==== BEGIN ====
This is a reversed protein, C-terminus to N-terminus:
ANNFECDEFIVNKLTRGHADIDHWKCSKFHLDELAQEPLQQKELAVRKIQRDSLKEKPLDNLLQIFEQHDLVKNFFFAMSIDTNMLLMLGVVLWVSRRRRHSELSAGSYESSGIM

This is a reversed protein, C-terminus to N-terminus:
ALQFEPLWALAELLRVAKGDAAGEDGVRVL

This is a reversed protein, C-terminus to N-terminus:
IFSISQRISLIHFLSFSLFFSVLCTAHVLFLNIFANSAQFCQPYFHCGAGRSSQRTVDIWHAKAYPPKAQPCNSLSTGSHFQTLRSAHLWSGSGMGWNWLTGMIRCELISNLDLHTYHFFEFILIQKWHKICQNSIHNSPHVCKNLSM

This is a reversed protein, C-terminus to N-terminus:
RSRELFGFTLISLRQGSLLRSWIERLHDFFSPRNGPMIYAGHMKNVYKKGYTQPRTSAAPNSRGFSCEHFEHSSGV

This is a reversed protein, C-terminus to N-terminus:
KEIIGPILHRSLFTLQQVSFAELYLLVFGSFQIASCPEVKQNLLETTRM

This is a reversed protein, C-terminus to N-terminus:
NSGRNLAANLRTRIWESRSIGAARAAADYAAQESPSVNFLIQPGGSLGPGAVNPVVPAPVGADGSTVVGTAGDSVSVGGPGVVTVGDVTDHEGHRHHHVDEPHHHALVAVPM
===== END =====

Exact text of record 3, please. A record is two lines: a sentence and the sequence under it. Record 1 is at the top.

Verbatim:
This is a reversed protein, C-terminus to N-terminus:
IFSISQRISLIHFLSFSLFFSVLCTAHVLFLNIFANSAQFCQPYFHCGAGRSSQRTVDIWHAKAYPPKAQPCNSLSTGSHFQTLRSAHLWSGSGMGWNWLTGMIRCELISNLDLHTYHFFEFILIQKWHKICQNSIHNSPHVCKNLSM